American companies once focused exclusively on providing the best products and services. But today, most corporations are obsessed with maximizing their stock prices, resulting in short-term thinking and the kind of cook-the-books corruption seen in the Enron and WorldCom scandals. How did this happen? In this groundbreaking book, Lawrence E. Mitchell traces the origins of the problem to the first decade of the 20th century, when industrialists and bankers began merging existing companies into huge “combines”—today’s giant corporations—so they could profit by manufacturing and selling stock in these new entities. He describes and analyzes the legal changes that made this possible, the federal regulatory efforts that missed the significance of this transforming development, and the changes in American society and culture that led more and more Americans to enter the market, turning from relatively safe bonds to riskier common stock in the hopes of becoming rich. Financiers and the corporations they controlled encouraged this trend, but as stock ownership expanded and businesses were increasingly forced to cater to stockholders’ “get rich quick” expectations, a subtle but revolutionary shift in the nature of the American economy occurred: finance no longer served industry; instead, industry began to serve finance. The Speculation Economy analyzes the history behind the opening of this economic Pandora’s box, the root cause of so many modern acts of corporate malfeasance.
About the Author
Mitchell is John Theodore Fey Research Professor of Law at George Washington University.
What People are Saying About This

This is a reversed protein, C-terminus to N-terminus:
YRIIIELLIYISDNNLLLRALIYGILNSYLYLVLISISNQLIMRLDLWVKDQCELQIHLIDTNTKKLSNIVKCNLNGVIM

"An impressive work of legal, economic and historical scholarship that will enrich today's debate over corporate accountability and regulatory policy."--(Charlie Cray, director of the Center for Corporate Policy and co-author of The People's Business: Controlling Corporations and Restoring Democracy)
"Mitchell highlights two of the most pivotal events in our history of modern finance: the rise of Wall Street and investment banking as a key factor in American capitalism and the federal government's response to the ever more complex role of finance capitalism. Mitchell's writing is graceful, comprehensive, and persuasive that as significant as the story of trusts and the trustbusters has been, the rise of finance capitalism and ultimately its federal coordination through such agencies as the Federal Reserve System and the Securities and Exchange Commission may be even more important."--(Joel Seligman, President, University of Rochester and author, the Transformation of Wall Street)
"Professor Mitchell's provocative thesis is that the development of the modern American public corporation was not an organic process but rather occurred almost overnight at an identifiable point in time and as a result of identifiable political and economic forces. This important new work helps us understand the forces that continue to shape the dominant form of economic actor of our time."--(Stephen M. Bainbridge, William D. Warren Professor of Law, UCLA School of Law)
"Lawrence Mitchell's new work is full of fresh insight about the rise of what he calls 'American corporate capitalism.' Anyone interested in the development of our modern financial markets will be richly rewarded by a careful reading."--(Harvey J. Goldschmid, Dwight Professor of Law, Columbia University, former Member, United States Securities and Exchange Commission)